Founded in 1906, The Kinkaid School purports to be the “oldest independent coeducational school in Houston.” A public school teacher, Margaret Hunter Kinkaid founded the school when she learned that married women were not allowed to be teachers in her school district. Since its inception, Kinkaid has been based out of three physical locations—Ms. Kinkaid’s home; Richmond and Graustark in Montrose; and its current location in Piney Point Village in the Memorial area of Houston. Today, Kinkaid educates more than 1300 students each year, from prekindergarten through 12th grade.
Kinkaid is a non-sectarian school, and as such, it equally welcomes students and families of all faiths and those with no professed faith. However, the school is careful to express its recognition of the importance of faith in its students’ lives. Kinkaid’s Policy on Religious Expression allows students to practice their religious traditions before and after school hours and during free time; to use school facilities for religious purposes with the Headmaster’s permission; and to invoke certain religious rituals, such as readings and homilies, during school events when appropriate.
Kinkaid’s 65-acre campus is located in the city of Piney Point Village, a small enclave of Houston’s Memorial area. It is fairly equidistant between Beltway 8, Loop 610, I-10, and the Westpark Tollway. The campus features a densely wooded entrance and is surrounded by an affluent residential neighborhood of single-family homes.
In the 90’s, Kinkaid embarked on a major construction campaign in which about half of the school’s 363,000 square feet was constructed or rebuilt. Highlights of this campaign included a brand new lower school, additions to the middle and upper schools, a new auditorium, and a new cafeteria. Kinkaid’s athletic facilities include three gymnasiums, a baseball field, a softball field, batting cages, a fitness/ weight room, a 1550-seat stadium, and four tennis courts.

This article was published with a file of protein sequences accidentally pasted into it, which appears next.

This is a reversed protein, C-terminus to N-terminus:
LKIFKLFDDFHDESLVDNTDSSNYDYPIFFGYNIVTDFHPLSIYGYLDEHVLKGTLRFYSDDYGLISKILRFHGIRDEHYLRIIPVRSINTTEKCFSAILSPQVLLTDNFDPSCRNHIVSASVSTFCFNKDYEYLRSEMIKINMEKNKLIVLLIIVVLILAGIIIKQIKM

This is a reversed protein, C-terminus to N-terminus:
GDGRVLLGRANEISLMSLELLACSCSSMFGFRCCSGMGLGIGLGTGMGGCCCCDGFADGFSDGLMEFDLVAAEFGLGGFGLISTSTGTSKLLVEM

The Kinkaid admissions process generally requires standardized test scores, group testing/ interviews, recommendations (for most grades), and transcripts (if applicable).
PreK students must be 4 years old by July 1st of their application year. The WPPSI standardized test is required for applicants to grades PreK-1, and the WISC is required for applicants to grades 2-4. Applicants to grades PreK-4 are invited to group testing sessions wherein students will interact with teachers. Requirements for grades 5-12 are the same except that the standardized test used is the ISEE and an interview replaces group testing.
For the ISEE for grades 6 and 9, we recommend that applicants target a stanine of 7 or better in all test sections. We have consistently seen a preference for strong testers, but Kinkaid gives equal weight to an applicant’s other talents that mesh well with its student environment.
Prime entry points, where more admissions slots are available, are pre-kindergarten, kindergarten, grade 6, and grade 9. Preference, but not automatic admission, is given to alumni and families with children already enrolled.
The deadline to apply is in September for PreK-K and December for all other grades.
General Academic has more than 16 years of experience helping thousands of students prepare for the ISEE. Inquire about private tutoring or register for ISEE prep courses starting December 21st at our Rice Village Study Lounge.
The lower school curriculum is self-contained, meaning that students stay in one room while the same group of teachers covers all of the subjects in the curriculum. The middle and upper Schools are departmentalized. To facilitate the transition from the lower to the middle School, Kinkaid offers a compulsory study skills course. Accelerated curriculum courses are offered from the seventh grade onward. The Upper School offers three track – On-Track, Honors, and AP. Course offerings include 15 classes from the College Board’s Advanced Placement (AP) curriculum. In English, history, and social studies, accelerated options are exclusively AP courses, while in mathematics and science, both Honors and AP courses are offered.